Emma Hughes quit smoking two months. Aged 15, she had been smoking for the past two years.
“It’s still hard sometimes but I hope I’ve given up for good,” she says.
She is 160 teenagers in Liverpool who have been given help to quit as part of one the UK’s first school-based smoking cessation schemes.
The scheme, which was launched in November 2000 has helped 85% of young people who signed up to either quit smoking altogether or cut down significantly.
The project has proved so successful that health officials in other parts of the country are considering introducing it to other schools.
High smoking rates
The programme focused on the 11 secondary schools in Knowsley, which has one of the highest rates of teenage smoking in the country.
An estimated 13.7% of teenagers in the area smoke, compared with a national average of 10%.
The programme involves bringing smoking cessation advisors into schools. They provide students with a mix of information, advice, confidential support groups and individual counselling.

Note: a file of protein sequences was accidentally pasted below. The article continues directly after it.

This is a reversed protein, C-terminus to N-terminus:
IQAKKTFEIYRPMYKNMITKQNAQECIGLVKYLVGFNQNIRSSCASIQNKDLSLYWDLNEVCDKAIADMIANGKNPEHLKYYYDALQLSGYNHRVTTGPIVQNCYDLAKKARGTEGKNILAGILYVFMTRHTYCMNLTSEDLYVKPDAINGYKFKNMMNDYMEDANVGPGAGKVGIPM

Officials say the scheme has been a success - 29% of students who signed up have given up while 56% have cut down on the number of cigarettes they smoke.
Mary Farrell, who spearheads the project, said: “This is the first time substantive evidence of a successful smoking cessation project with young people has been available anywhere in the UK.”
The programme certainly has Emma’s support.
“When the smoking advisors came in to school I thought I’d give it a go but was worried about what my friends would say, that it would be difficult when everyone else is still smoking.
“The advisors made me realise is that it’s something you have to do for yourself. It’s not easy but they really care about you and support you, with talking and stuff.
“You don’t want to let them down because they believe that you can do it.”
Revision date: July 6, 2011
Last revised: by David A. Scott, M.D.